Vesper Medical acquisition adds key piece to Philips’ venous portfolio

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Bert van Meurs

Bert van Meurs, the chief business leader for Image Guided Therapy with Royal Philips, speaks to Venous News following the company’s acquisition of Vesper Medical in December last year. He details how the procurement will further expand Philips’ portfolio of diagnostic and therapeutic devices, considers the specific challenges of working in the venous space, and outlines what is in the pipeline for Philips’ venous business in 2022.

What will the acquisition of Vesper add to the Philips business?

Philips’ Image Guided Therapy strategy is centred around delivering more complete solutions. In the venous disease space, our teams already have a strong presence with our imaging labs—not only in hospitals but also now in office-based labs (OBLs), where more and more venous procedures are taking place. In addition, every venous procedure requires intravascular ultrasound (IVUS), and most of the IVUS that is being used during venous procedures is provided by Philips. When it comes to treatment, however, we do not have our own device, our own venous stent. A venous stent is different to either a coronary or peripheral stent in that it needs to be strong enough to keep the vein open, but also flexible enough so that it does not kink. The hybrid design of the Vesper Duo venous stent offers both flexibility and strength, and therefore a good addition to our venous offering.

Philips was originally positioned in the systems space and has, for the last decade or so, been moving into the device space. How has this process evolved?

Around 10 years ago, we decided to move beyond our imaging capabilities and focus on the procedure and how we can help treat patients better. We started to think about how we could make navigation smarter, how we could develop instruments and devices that would guide themselves and therefore use fewer X-rays, or even have the ability to visualise and therefore not use X-ray at all. We developed our own technologies that helped to innovate procedures, but we also came to the realisation that we were, in essence, an imaging company that sold systems. Companies in the device space have a different business model, a different way of working, and we recognised that an effective way to develop in that space was to acquire those capabilities. When considering a company for acquisition, we look not only at its product portfolio, but also at its potential to help design and develop Class III medical devices and conduct premarket approval (PMA) clinical trials.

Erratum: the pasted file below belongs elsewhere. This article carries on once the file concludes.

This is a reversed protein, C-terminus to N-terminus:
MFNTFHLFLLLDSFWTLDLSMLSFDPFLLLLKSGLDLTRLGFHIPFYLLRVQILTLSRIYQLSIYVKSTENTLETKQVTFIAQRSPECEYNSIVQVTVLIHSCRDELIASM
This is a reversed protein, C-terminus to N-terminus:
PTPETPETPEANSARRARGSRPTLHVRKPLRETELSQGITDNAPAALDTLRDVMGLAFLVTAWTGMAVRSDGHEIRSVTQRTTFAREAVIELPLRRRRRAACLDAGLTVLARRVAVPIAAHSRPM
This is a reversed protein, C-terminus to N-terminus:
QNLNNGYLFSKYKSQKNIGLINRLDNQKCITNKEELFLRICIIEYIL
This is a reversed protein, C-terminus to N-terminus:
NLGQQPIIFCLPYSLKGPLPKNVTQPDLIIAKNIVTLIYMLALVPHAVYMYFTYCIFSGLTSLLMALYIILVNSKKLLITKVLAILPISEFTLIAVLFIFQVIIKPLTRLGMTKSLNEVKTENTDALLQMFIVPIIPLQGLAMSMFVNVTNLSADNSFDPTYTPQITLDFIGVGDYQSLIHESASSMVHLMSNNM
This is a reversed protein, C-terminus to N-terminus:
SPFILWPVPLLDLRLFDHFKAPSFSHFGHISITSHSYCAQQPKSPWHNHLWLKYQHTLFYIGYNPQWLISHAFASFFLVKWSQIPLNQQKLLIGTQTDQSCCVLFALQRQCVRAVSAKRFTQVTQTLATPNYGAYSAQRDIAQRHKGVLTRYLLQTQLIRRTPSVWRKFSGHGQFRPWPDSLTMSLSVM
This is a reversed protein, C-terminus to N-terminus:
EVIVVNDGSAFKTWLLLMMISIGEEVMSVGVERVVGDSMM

We first acquired Volcano, seven years ago, followed by Spectranetics, Intact Vascular, and now Vesper. We continue to build this device business within the Image Guided Therapy space, not as a separate business but as one that is integrated within the imaging component. We also think about how we can leverage imaging and devices together in the pursuit of our overall strategy to innovate the whole procedure, and we will continue to do so in disease-specific applications, so coronary artery disease, peripheral arterial disease, and now also venous disease. We are looking at other areas as well.

What do you think are the specific challenges of working in the venous space?

I think one of the biggest challenges is creating more awareness. Awareness of the severity of the disease among patients, and indeed physicians, is very often underestimated. If patients do not get treated or are treated too late, the consequences can be severe—a patient can lose their leg as a result of venous disease, and it can even be fatal. Another challenge is creating better solutions for patients in a lower-cost, easy-to-access care setting. This is where OBLs can offer a solution.

What are going to be some of the milestones for Philips’ venous business in 2022?

Our first aim is to finalise the Vesper Duo stent PMA approval, and then work with the US Food and Drug Administration (FDA) on the final approval. That is the main focus. We will also put focus on making sure that the team that created the stent can leverage the strengths of Philips, accelerate and do things that they could not do as a standalone company.

The venous space is not new to us—through our imaging and IVUS portfolios we are already there—and we have fantastic customer relations as well as a number of key thought leaders who we already work with, and who we can immediately leverage. The difference now is that we can collaborate with a much larger network of thought leaders in the venous space.


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